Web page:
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    I wokred on a couple of TCH titles for about half a decade, furstrating to say the leats. The first one on which I worked is a good example of their commercial strategy and ultimate failings. They bought it because it was the second largets of the county's three local newsppaers. The idea being that with investment and savings made from economies of scale they could make it the largest. The initial investment paid off....the circulation rose quite dcramtically,. but just as it was on the cusp of becoming a very good title...TCH..having somehat overstretched themselves elsewhere with their constant expansion....needed to take what profit they could from the title on which I worked...so the expansion plan halted...lots of very excellent staff(much better than I was and mroe senior) left as the promised investment dried up...the title went backwards where it remains..and may not survive at alll....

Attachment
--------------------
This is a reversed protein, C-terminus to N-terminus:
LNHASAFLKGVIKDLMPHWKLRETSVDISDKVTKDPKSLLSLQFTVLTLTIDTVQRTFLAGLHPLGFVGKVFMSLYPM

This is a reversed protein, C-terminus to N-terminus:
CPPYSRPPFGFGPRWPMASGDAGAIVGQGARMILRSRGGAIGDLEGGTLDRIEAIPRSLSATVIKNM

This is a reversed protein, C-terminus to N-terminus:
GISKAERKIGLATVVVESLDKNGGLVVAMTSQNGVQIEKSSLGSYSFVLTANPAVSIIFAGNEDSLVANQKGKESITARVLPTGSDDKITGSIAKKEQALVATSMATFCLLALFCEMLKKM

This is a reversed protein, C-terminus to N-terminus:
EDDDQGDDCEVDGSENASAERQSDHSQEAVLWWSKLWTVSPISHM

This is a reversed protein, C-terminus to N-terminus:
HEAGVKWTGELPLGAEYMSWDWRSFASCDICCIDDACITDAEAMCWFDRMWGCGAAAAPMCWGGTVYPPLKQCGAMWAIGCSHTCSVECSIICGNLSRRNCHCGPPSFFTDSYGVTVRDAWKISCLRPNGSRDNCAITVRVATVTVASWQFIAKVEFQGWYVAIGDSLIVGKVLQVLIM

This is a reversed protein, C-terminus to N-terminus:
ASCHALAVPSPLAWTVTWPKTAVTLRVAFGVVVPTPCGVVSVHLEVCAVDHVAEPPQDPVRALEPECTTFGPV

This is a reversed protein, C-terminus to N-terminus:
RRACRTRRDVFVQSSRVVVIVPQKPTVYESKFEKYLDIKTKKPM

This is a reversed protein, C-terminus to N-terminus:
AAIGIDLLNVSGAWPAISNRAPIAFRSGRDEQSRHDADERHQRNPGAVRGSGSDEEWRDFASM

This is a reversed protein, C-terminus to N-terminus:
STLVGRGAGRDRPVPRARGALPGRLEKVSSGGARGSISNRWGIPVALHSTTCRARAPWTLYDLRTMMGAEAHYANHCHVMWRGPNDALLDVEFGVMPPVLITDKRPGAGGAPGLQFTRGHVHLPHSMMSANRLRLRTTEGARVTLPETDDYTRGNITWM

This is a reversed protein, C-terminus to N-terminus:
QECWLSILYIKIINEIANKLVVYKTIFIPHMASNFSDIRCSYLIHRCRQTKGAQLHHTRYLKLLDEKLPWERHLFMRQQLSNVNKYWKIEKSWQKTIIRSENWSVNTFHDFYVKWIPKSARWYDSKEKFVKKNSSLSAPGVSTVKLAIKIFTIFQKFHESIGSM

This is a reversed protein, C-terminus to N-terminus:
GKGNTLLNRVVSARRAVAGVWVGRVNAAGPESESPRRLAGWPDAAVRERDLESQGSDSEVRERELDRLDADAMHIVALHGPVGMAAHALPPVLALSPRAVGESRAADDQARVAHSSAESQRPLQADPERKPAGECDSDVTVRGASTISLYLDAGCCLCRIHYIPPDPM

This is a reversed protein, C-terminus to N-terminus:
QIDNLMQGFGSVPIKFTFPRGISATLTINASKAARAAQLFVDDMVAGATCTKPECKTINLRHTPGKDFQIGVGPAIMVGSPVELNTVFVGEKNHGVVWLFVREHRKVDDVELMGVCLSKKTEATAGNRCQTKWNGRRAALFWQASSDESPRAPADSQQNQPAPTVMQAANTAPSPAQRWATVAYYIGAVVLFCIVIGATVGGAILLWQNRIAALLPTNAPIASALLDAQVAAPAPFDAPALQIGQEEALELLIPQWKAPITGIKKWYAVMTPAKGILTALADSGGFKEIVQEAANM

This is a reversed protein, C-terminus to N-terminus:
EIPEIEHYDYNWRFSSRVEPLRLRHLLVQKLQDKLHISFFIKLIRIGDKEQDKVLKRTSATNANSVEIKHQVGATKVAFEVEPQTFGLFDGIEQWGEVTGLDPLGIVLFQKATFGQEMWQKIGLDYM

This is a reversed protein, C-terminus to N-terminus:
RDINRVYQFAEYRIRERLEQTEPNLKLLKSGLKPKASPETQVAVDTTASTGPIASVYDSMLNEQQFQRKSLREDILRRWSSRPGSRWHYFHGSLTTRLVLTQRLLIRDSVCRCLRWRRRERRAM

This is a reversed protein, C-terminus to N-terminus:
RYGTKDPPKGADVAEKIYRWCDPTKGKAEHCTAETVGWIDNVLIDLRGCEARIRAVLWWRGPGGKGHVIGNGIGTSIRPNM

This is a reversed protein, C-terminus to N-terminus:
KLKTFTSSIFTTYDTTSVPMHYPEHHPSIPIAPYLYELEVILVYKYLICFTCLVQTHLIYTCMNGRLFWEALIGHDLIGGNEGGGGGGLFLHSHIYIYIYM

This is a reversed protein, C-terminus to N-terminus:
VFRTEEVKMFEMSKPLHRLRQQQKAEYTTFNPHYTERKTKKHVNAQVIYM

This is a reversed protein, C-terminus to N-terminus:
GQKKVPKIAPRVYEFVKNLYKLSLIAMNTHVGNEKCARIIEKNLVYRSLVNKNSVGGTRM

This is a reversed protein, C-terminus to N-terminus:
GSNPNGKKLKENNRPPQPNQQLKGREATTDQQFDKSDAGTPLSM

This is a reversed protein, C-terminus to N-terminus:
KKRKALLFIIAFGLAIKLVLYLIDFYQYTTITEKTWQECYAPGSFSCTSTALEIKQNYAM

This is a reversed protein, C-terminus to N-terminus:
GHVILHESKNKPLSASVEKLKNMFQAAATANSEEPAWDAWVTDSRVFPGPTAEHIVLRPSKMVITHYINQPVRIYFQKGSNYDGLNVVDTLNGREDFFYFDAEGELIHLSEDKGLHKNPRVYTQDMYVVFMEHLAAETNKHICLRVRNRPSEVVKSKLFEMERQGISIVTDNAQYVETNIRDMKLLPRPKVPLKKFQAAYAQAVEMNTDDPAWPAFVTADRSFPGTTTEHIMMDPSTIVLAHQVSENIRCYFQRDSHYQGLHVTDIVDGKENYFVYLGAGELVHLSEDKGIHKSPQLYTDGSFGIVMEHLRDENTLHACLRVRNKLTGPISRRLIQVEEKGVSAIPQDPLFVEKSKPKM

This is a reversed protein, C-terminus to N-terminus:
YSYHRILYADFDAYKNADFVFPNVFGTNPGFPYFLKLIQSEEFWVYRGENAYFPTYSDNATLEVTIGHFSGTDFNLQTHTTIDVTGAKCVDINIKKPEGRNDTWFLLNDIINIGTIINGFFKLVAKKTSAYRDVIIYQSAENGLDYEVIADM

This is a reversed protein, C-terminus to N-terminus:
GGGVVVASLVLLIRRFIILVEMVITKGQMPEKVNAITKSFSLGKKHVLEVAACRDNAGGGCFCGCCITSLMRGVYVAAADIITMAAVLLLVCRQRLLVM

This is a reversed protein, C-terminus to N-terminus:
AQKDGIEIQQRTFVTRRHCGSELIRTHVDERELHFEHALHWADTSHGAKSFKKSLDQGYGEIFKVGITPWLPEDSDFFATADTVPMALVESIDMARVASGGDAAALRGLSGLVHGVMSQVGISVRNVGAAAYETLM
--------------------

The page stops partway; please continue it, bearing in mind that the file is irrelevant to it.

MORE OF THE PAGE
The second one on which I worked..much better known...the business plan was to use synergies to drive down costs...but just as they were starting to pay fruit...the recession hit an the stitle had to be taken into recievrship where it has been bought by new onwers...

    so in short...over expansion in the good times has left little room for maneuvre in the bad times
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  8. #8
    Warren Poynt Warren Poynt is offline

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    The obvious solution to TCH's financial problems( declining sales revenue and falling advertising income) is to reduce its borrowings by selling some of its assets acquired in recent years under the Alan Crosbie/Anthony Dinan regime.